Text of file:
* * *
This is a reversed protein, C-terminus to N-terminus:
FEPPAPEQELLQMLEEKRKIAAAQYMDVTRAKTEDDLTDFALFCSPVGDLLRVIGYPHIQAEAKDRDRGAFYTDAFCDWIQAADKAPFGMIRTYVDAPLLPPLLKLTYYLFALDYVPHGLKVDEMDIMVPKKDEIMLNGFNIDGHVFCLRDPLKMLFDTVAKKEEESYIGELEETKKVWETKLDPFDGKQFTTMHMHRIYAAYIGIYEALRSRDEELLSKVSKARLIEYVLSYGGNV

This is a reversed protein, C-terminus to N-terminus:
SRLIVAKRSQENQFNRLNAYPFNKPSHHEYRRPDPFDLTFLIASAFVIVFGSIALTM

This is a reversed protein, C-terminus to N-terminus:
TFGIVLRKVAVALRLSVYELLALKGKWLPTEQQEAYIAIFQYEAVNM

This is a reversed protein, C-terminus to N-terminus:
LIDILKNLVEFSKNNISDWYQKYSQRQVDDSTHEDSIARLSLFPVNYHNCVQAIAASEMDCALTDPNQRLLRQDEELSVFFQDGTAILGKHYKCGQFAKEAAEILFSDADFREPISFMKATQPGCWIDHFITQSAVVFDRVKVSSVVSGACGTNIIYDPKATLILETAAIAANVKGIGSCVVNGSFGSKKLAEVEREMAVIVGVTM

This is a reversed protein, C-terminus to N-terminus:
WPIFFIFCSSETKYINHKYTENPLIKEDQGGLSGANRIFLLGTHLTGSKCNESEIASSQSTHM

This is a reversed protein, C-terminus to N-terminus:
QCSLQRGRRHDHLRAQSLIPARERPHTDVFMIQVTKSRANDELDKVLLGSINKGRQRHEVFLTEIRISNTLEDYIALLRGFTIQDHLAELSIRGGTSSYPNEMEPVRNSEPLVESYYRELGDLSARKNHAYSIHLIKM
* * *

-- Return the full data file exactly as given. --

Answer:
This is a reversed protein, C-terminus to N-terminus:
FEPPAPEQELLQMLEEKRKIAAAQYMDVTRAKTEDDLTDFALFCSPVGDLLRVIGYPHIQAEAKDRDRGAFYTDAFCDWIQAADKAPFGMIRTYVDAPLLPPLLKLTYYLFALDYVPHGLKVDEMDIMVPKKDEIMLNGFNIDGHVFCLRDPLKMLFDTVAKKEEESYIGELEETKKVWETKLDPFDGKQFTTMHMHRIYAAYIGIYEALRSRDEELLSKVSKARLIEYVLSYGGNV

This is a reversed protein, C-terminus to N-terminus:
SRLIVAKRSQENQFNRLNAYPFNKPSHHEYRRPDPFDLTFLIASAFVIVFGSIALTM

This is a reversed protein, C-terminus to N-terminus:
TFGIVLRKVAVALRLSVYELLALKGKWLPTEQQEAYIAIFQYEAVNM

This is a reversed protein, C-terminus to N-terminus:
LIDILKNLVEFSKNNISDWYQKYSQRQVDDSTHEDSIARLSLFPVNYHNCVQAIAASEMDCALTDPNQRLLRQDEELSVFFQDGTAILGKHYKCGQFAKEAAEILFSDADFREPISFMKATQPGCWIDHFITQSAVVFDRVKVSSVVSGACGTNIIYDPKATLILETAAIAANVKGIGSCVVNGSFGSKKLAEVEREMAVIVGVTM

This is a reversed protein, C-terminus to N-terminus:
WPIFFIFCSSETKYINHKYTENPLIKEDQGGLSGANRIFLLGTHLTGSKCNESEIASSQSTHM

This is a reversed protein, C-terminus to N-terminus:
QCSLQRGRRHDHLRAQSLIPARERPHTDVFMIQVTKSRANDELDKVLLGSINKGRQRHEVFLTEIRISNTLEDYIALLRGFTIQDHLAELSIRGGTSSYPNEMEPVRNSEPLVESYYRELGDLSARKNHAYSIHLIKM